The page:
• To understand how new payment technology can be used with debit card programmes to drive usage and how data analytics can be used in association with debit cards
  • Executive Summary
  • Breakdown of Report
  • Introduction
    • Debit versus cash, cheques and credit cards
    • Types of debit card
    • Debit
    • Online debit
    • Offline/signature/deferred debit
    • Debit payment structures
    • Payment systems and the card networks
    • A basis for comparing PSOs
    • The cost of membership
    • Non-financial considerations
    • Applying for membership
    • Debit goes cross-border
    • The changing debit landscape
  • Consumer Payment Preferences
    • Debit reigns supreme in the UK
    • Cash no longer king in bricks and mortar locations
    • but remains popular for low value transactions
    • Debit grows in the online space
    • The US gains ground in debit
    • Australia's established debit market
    • Singapore
    • Younger consumers prefer debit
    • Not much difference between the sexes?
    • Cross-border debit continues to grow
  • The role of debit cards and their place in the customer/bank relationship
    • Deepening customer relationships
    • Debit card activation and customer acquisition
    • Educating customers
    • The unbanked opportunity
    • The Hispanic Community in the US
    • Polish Immigration to the UK
    • The US National Consumers League (NCL)
    • Debit cards as a means of cross-selling other banking products
    • Customer data, segmentation and analytics
    • Debit Cards as Profit Drivers
    • Marketing programmes for debit cards case studies
    • City National Bank
    • Bank of America
    • Nationwide Building Society
  • Marketing, loyalty and card design
    • How loyalty programmes have moved from credit to debit
    • Examples of loyalty programmes
    • Chase Card Services
    • BMO Bank Montreal
    • Fifth Third Bank
    • CO-OP Financial Services
    • HSBC North America
    • Citibank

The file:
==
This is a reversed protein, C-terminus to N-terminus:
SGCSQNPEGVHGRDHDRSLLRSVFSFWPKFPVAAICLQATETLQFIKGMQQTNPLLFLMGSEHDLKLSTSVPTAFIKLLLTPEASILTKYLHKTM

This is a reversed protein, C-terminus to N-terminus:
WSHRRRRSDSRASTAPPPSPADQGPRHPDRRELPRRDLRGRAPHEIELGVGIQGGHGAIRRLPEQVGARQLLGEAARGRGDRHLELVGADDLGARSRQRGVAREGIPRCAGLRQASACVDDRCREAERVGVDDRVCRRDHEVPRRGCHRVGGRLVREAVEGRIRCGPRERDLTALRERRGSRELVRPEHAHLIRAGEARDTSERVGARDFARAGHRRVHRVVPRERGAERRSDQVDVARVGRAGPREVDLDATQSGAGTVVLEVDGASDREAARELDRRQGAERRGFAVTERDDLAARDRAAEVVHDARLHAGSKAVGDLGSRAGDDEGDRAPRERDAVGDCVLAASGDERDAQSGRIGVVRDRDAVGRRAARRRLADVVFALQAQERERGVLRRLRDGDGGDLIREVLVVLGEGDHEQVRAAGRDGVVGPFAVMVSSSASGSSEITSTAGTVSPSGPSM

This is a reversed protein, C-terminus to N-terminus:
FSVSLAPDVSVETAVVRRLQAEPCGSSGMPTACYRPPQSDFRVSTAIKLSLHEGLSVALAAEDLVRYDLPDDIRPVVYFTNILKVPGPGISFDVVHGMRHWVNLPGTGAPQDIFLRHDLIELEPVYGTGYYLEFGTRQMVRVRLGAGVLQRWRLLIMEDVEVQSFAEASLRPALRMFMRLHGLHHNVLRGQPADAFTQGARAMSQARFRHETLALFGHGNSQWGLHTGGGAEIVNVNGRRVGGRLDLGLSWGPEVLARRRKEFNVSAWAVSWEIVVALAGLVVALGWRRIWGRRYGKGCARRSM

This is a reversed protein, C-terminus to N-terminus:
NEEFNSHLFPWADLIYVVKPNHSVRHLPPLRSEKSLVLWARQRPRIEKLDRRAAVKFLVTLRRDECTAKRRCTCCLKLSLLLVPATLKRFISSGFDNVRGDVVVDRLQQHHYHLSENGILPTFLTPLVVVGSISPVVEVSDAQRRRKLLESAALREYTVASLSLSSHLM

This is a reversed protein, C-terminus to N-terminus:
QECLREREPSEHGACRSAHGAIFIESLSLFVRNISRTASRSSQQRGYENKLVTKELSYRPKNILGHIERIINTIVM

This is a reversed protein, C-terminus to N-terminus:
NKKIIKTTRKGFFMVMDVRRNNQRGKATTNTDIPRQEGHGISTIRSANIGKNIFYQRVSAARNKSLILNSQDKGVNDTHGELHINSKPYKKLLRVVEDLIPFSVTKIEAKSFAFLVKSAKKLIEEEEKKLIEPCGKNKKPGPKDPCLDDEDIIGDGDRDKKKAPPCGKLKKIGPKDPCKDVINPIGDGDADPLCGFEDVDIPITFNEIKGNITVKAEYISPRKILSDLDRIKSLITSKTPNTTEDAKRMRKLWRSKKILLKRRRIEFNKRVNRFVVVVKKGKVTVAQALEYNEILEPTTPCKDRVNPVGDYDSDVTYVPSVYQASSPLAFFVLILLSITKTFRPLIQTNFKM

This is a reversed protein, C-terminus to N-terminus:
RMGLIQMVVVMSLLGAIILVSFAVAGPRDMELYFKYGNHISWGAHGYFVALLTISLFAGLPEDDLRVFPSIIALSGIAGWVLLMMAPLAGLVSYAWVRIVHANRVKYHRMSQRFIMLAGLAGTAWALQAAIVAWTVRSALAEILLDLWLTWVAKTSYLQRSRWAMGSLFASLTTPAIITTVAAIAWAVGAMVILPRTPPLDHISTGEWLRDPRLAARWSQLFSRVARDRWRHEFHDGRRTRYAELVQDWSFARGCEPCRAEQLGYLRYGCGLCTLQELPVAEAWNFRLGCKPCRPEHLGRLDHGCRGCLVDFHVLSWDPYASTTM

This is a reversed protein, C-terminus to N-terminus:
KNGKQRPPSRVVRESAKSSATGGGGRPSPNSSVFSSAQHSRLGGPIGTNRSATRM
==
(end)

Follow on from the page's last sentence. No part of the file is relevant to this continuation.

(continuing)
• Card design and personalisation
    • Co-brand and affinity debit cards
    • Other marketing examples
  • Profitability
    • Fee income
    • Interest on overdrafts or instalment payment facilities on debit cards
    • Indirect drivers of profitability
    • Increasing float income by tying debit cards to non-interest paying current accounts
    • Substituting debit card transactions for more costly banking transactions, including cost savings from reducing cash and cheque issuing and processing
    • Increased customer acquisition, retention, loyalty and share of wallet
    • Cross-selling opportunities
    • Attached benefits such as loyalty programmes
    • Improved brand awareness and brand strength
    • Costs of debit cards
    • Variable costs
    • Fixed costs
    • Indirect costs
    • Other concepts of debit card profitability
    • Interchange
    • Interchange income from POS transaction usage
    • PIN debit and signature debit profitability
    • Payment efficiency
    • Formulating a business strategy
    • Using segmentation to drive debit card usage
    • The affluent consumer
    • Students and young people
    • Profitability model
    • Size of Bank
  • Debit cards and new technology
    • Contactless payment cards
    • Europe catches on to contactless
    • The migration to EMV
    • Case study Smart Chip Technologies
    • Description of the bank:
    • Purpose of Business case for the bank:
    • Loyalty programme established:
    • Open earn/open spend structure to maximise profitability
    • Loyalty sign-up & maintenance process: